Showing posts from September, 2012

Reunion: the Merge of Two Realities

I chuckled when I pulled M's "family portrait" that he made at preschool from his tote bag.  All four of our immediate family members were present in the colorful picture.  I could not help but notice that his little brother, W, was a tiny baby swaddled and in my arms in this creation.  I could immediately imagine M sitting at his little table surrounded by peers, making his case to his teachers as to why W needed to be a baby in the picture.  W is eighteen months old, technically a toddler, and is only a head shorter than M.  M proudly calls him "Baby W" and corrects me when I tell W that he's getting to be so big.  M is not ready to share the status of "big boy" with W yet. How M views his family is his unique reality.  This made me think of another little boy I am related to and his family reality.

Conception From Rape: Filmmaker Brian Stanton Takes on the Politicians

In this clip, Brian Stanton takes on political attitudes and beliefs when it comes to conception from rape by raising his own voice as an adoptee who was conceived from rape.  I am so excited to have contributed to a project Brian is working on to give insight into the minds and hearts of those who conceived from rape and those who were conceived from rape.  Thanks, Brian!

Parenting Through an Adopted Lens: "You Don't Match Us"

"It's the red one with stripes!"  I hear my almost-four-year-old shout from the living room.  "No, not that one, Bert!"  He says.  "It's the other one!" I chuckle to myself as I listen to him call out which socks on Bernice's clothesline match.  "M" loves to match things, and this Sesame Street segment where Bert asks viewers to "help" him find Bernice's (his pet pigeon) socks on a clothesline full of mismatched socks is right up his alley. M makes a game out of things he observes each day.  Sometimes I'll find him starting at two objects intently, trying to figure out what is the same and what is different about them.  I like his curiosity; one thing that I particularly like is that he rarely uses differences to assign judgement to objects he is comparing.  He merely observes them and moves on. One day, he looked at his family members and compared them.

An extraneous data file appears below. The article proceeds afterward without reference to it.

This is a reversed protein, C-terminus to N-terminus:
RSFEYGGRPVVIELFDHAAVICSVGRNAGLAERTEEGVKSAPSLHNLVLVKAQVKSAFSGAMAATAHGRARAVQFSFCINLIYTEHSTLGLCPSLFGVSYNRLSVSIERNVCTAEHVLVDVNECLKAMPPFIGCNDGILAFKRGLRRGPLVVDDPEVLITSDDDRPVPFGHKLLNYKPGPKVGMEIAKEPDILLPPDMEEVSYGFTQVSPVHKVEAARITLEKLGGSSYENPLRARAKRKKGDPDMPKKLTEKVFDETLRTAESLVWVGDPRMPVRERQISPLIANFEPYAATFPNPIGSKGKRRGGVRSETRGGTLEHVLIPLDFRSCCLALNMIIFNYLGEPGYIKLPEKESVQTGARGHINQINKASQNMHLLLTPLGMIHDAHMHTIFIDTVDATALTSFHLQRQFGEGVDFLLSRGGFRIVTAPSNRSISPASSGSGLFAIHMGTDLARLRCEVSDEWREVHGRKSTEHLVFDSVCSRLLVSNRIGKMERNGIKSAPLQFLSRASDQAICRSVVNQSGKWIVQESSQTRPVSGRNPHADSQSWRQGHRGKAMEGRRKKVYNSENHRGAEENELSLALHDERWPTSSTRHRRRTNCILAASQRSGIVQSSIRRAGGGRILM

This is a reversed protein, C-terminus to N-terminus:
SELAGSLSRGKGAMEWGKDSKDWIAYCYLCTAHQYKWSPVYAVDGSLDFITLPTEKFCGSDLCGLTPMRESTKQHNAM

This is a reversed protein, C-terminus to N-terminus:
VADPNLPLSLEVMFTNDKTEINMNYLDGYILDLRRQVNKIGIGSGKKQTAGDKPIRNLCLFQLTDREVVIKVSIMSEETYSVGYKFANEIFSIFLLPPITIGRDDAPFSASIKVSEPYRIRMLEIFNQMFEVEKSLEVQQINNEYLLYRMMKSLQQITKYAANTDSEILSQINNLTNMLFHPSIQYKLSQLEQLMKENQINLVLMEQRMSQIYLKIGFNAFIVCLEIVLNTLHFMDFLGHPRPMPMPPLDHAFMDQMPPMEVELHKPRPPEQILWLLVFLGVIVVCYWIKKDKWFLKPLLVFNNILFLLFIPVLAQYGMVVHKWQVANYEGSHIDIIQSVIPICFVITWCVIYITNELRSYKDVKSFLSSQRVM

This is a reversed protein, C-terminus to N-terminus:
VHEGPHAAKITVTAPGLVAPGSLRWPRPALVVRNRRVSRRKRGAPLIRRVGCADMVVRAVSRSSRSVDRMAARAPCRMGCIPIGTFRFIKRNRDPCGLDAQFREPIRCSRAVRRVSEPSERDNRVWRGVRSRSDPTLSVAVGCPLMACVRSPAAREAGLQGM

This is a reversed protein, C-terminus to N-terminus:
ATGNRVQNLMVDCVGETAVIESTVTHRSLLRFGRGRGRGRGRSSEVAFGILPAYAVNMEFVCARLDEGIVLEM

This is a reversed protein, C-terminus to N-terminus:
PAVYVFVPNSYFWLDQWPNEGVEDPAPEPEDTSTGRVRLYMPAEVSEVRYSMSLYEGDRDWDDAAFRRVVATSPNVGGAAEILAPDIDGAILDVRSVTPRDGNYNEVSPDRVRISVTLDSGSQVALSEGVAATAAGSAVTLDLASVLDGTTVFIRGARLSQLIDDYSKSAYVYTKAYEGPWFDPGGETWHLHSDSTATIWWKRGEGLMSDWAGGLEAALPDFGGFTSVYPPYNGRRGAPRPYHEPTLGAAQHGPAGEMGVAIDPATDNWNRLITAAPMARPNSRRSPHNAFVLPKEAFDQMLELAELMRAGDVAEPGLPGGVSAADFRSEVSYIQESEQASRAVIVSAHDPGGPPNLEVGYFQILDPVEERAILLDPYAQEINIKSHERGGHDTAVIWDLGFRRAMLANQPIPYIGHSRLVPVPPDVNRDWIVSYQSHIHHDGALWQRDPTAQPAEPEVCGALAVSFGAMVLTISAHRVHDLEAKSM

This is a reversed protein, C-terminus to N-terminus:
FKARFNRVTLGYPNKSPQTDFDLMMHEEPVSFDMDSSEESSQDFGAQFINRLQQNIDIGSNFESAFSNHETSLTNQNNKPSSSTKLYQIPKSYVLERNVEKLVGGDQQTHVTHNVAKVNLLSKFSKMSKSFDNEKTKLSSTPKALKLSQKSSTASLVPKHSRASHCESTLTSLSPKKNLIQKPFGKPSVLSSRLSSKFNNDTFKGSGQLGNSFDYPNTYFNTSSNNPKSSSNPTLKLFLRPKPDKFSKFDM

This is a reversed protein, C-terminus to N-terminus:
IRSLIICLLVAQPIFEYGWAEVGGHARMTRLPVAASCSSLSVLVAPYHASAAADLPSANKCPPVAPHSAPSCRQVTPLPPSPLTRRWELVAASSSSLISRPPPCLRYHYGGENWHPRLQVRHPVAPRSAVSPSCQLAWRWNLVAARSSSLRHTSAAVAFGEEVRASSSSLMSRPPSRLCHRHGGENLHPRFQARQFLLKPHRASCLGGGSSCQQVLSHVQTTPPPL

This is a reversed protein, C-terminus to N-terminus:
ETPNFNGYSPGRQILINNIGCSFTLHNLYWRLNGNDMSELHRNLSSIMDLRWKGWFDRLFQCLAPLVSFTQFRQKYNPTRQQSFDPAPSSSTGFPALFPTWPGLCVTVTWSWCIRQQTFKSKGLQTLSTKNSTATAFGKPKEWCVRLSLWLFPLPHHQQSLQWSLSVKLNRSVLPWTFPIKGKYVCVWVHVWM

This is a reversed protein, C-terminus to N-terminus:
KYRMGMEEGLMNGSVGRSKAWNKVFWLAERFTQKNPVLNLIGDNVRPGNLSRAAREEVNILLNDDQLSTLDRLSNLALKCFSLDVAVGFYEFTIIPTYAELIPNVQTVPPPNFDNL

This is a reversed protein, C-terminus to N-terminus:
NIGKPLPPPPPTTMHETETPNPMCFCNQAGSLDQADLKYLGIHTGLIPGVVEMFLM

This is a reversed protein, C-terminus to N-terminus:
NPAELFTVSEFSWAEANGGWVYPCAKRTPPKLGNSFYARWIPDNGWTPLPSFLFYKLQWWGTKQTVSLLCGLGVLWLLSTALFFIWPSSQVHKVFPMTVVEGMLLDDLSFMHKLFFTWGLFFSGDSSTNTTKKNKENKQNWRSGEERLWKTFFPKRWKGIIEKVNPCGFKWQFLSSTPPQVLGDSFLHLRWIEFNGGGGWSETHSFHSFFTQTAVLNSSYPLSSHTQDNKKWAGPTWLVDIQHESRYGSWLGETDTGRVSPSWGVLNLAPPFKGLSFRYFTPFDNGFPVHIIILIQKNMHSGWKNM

Safeguarding the Welfare of Adult Adoptees Through Ethical Inclusion on Adoption Conference Panels: an Important Response from Adoptee Professionals

The exclusion of adult adoptees from adoption discourse is a significant problem in adoption.  Unfortunately, an additional issue arises when adult adoptees are included in discourse but are put at unnecessary risk by those who solicited their feedback.  Recently, Susan Branco Alvarado and Sandy Whitehawk of Adoption Policy and Reform Collaborative  (APRC) attended a conference, "Domestic and International Adoption: Strategies to Improve Behavioral Health Outcomes for Youth and Their Families," and were concerned that basic ethical standards of client-practitioner boundaries and safeguarding did not seem to be followed by some of the participating agencies.  Susan, Sandy, and several other members of APRC collaborated to draft a letter to the organizers of this conference: